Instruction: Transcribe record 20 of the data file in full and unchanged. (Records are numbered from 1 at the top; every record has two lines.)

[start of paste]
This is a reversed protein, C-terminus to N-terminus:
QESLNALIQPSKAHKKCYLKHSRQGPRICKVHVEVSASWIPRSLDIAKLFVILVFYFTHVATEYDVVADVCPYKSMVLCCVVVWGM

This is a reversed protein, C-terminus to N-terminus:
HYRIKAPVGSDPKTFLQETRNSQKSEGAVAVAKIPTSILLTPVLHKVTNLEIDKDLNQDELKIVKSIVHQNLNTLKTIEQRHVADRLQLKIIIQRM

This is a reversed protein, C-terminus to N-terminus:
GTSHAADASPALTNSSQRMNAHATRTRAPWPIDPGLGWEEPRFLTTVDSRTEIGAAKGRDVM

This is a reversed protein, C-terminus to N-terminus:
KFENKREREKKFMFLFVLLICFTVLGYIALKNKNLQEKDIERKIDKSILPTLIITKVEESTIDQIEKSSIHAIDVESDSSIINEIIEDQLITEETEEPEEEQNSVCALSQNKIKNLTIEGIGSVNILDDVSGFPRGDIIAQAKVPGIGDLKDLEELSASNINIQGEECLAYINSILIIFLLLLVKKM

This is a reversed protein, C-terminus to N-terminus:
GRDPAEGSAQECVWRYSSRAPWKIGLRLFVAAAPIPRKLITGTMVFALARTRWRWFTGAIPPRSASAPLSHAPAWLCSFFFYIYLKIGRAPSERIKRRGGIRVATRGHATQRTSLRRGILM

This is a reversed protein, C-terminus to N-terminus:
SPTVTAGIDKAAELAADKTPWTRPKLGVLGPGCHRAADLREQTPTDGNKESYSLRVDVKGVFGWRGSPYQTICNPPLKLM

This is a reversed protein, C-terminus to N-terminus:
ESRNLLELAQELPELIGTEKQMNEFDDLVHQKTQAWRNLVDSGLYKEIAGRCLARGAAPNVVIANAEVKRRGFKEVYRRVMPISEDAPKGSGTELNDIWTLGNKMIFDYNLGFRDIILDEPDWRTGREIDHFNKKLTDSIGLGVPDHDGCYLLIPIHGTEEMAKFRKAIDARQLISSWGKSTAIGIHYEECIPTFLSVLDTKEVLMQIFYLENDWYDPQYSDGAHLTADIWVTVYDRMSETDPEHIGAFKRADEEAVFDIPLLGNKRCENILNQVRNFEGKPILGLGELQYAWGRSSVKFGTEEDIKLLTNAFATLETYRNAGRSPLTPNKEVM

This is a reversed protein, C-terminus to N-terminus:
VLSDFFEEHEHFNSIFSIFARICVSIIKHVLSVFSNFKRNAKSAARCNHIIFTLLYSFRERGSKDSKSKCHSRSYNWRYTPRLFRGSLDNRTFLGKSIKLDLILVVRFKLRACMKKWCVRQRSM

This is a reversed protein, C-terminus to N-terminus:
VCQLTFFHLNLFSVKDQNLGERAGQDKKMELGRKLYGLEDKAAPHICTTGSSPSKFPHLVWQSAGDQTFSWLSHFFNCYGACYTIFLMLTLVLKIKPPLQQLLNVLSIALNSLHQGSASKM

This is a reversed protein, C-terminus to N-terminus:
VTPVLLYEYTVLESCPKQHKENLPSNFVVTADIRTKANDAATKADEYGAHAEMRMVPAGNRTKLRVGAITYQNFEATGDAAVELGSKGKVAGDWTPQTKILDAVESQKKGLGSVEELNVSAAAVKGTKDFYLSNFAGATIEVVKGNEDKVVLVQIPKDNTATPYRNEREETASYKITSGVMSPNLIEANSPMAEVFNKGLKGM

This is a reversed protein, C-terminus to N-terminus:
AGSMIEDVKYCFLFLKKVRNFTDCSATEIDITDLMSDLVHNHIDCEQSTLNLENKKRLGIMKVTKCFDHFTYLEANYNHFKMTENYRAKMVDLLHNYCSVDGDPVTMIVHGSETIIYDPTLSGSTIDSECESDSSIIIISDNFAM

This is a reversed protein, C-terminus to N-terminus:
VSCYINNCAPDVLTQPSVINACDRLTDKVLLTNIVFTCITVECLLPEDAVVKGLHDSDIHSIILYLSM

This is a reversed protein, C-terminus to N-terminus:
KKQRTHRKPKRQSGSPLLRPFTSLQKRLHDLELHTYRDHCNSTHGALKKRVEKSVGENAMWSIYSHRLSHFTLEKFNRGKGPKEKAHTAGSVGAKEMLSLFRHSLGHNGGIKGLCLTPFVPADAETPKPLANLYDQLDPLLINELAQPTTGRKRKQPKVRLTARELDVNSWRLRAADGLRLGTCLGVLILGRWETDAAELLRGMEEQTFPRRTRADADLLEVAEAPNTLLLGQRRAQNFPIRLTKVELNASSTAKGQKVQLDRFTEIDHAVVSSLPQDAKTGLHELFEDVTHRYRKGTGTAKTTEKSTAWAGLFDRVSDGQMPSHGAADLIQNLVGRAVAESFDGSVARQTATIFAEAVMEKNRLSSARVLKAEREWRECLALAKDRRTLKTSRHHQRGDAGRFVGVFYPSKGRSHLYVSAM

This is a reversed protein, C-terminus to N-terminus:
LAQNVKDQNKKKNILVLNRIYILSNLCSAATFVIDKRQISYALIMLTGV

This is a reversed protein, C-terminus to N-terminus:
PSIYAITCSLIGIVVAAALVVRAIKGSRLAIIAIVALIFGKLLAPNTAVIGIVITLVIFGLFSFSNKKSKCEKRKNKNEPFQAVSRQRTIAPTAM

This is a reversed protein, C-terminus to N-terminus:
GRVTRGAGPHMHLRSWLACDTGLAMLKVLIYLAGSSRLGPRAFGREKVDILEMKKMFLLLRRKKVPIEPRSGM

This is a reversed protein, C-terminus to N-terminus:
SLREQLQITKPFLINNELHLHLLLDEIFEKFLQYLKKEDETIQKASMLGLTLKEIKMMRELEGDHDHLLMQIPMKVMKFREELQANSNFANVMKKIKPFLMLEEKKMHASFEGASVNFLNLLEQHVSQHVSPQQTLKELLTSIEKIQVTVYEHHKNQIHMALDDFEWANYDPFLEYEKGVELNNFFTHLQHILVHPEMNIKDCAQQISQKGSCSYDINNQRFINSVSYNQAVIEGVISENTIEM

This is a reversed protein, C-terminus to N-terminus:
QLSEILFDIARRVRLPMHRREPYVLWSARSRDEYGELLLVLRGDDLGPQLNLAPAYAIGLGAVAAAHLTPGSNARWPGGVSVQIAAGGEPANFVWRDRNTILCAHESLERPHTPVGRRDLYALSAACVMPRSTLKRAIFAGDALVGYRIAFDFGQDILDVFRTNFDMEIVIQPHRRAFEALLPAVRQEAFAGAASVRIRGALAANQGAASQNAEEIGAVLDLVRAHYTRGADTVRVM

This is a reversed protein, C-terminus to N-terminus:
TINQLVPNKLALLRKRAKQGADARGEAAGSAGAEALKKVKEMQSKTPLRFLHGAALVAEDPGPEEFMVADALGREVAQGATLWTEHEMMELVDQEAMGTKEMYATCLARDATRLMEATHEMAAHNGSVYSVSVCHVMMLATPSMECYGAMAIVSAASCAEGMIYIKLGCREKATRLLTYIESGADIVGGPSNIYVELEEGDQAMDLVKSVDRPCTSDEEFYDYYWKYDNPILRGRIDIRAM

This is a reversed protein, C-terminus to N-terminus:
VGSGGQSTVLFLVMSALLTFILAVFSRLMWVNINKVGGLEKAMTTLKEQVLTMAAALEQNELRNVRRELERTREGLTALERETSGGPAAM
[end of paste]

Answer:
This is a reversed protein, C-terminus to N-terminus:
VGSGGQSTVLFLVMSALLTFILAVFSRLMWVNINKVGGLEKAMTTLKEQVLTMAAALEQNELRNVRRELERTREGLTALERETSGGPAAM